Les Misérable (2012), Film, Theatre and Me.
July 10, 2013|Posted in: Film
I don’t often go the cinema as it’s a distance away, so when I do get the chance to see a recent release, it’s at home. Last night I watched Les Misérable (2012) and I was disappointed with it. I better back up and explain why.
I have a background in film and theatre. In primary school we put on musicals at the end of each year and I later studied at WAAPA and film at ECU. I’ve worked backstage, I’ve directed, produced and edited film and I’ve seen Les Misérable performed (at the Perth Entertainment Centre, now demolished). So I have certain expectations when something like this is filmed and this version annoyed me to no end.
It was little things. Like the composition of the shots. What shots were used and weren’t. How the scenes were blocked. The vocal performances and so on. Little things and it took me a while to pinpoint what was annoying me. The director and the choices he made.
There’s a certain beat that needs to be hit with how a scene is blocked and how the shots are framed and how they’re edited together, and if you get that wrong, or even slightly off, the scene doesn’t work. For me, there were scenes that felt like that. Especially the tavern scenes. These scenes should be funny, especially with the actors they cast, but they fell flat for me and it wasn’t the performances. The actors were doing everything asked of them, but it was these little details, the choice of shots, of editing, of blocking that for me didn’t work. I kept noticing little things all the way through the movie.
Towards the end the slightly unsteady shots were annoying me as well. What I wanted to do was to gaffa tape (duct tape) the camera steady to the camera person.
Now, this isn’t to say this is a bad movie. It isn’t. I like the look of it and it was probably much better on cinema screen than watching it at home (I really think this is one of those movies that needs to be seen at the cinema for it to really come alive). It’s just, for me, it didn’t hit the mark in so many ways.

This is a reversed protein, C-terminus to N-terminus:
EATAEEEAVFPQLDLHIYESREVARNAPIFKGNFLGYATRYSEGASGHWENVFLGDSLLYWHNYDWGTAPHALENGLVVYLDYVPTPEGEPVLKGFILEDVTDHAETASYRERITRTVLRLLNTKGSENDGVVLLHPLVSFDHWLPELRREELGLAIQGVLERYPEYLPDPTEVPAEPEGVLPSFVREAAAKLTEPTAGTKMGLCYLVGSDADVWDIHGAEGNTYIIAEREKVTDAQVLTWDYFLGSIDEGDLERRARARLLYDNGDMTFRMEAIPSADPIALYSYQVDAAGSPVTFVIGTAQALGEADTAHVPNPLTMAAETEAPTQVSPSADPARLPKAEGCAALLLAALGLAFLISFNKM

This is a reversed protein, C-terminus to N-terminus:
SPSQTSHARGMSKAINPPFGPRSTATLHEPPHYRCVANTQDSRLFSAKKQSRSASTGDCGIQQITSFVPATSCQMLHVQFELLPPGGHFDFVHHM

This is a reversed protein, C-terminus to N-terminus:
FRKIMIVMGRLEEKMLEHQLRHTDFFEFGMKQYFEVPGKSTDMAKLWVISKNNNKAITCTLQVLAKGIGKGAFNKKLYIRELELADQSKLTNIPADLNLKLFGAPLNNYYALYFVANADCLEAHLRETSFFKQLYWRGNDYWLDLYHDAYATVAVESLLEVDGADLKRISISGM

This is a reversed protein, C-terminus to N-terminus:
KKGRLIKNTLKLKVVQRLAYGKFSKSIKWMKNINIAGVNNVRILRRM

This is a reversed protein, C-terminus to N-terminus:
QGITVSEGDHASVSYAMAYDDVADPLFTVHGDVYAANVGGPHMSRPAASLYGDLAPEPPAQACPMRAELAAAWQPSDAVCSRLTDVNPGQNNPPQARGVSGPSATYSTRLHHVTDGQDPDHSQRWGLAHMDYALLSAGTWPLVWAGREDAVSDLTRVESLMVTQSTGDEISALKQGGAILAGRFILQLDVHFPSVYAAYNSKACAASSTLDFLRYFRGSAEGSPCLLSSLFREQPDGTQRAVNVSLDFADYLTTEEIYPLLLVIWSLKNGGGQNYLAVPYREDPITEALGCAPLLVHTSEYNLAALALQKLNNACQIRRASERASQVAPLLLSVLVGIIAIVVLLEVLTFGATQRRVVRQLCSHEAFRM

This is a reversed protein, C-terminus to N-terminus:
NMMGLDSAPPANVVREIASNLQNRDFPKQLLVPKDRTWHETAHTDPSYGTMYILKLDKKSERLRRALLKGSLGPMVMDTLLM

I watch movies in a different way I think to a lot of people. It’s a hangover from my film student days. I can walk into a video store and pick which films are worth seeing by looking, glancing really, at the covers alone. I used to be a pain to watch films with (some may say I still am) and I often find myself knowing what’s going to happen way before it does.
Even so, I wanted better than what I watched. I expected, I hoped for better. I hoped for a movie that would have be put down my knitting and entrance me, but this didn’t and I’m a little sad about that. Especially when there are so few movies worth watching lately. Years ago I used to be able to count on a single hand the films that you needed to see each year. Now, that figure’s dropped. We have remakes galore (some of them, like Footloose were pointless), scripts that need more work. Films that are action scenes strung together with nothing else than shots of sexualised women (Transformers). And the film industry wonders why we stay at home. Duh. Trust your writers (we know what we’re doing). Make better movies and stop giving us films that we’ve not only seen before but where the original is better than your remake. Respect the films that came before. Just because they’re ‘old’ doesn’t mean your new, shiny, sfx laden, expensive, name filled film will be better. Seriously. Your audience isn’t that stupid.
I try not to watch bad movies. I don’t want them produced or released so I don’t support them financially. When I do, it’s when they’re on TV and I’m curious to learn what is wrong/off/needs fixing so I know what not to do. This is the reason, the only reason I watched Twilight (that’s another post). There’s a lot I watch for that reason, both film and tv, and even though my current focus is on novels, my love of film, of scriptwriting and directing hasn’t been lost.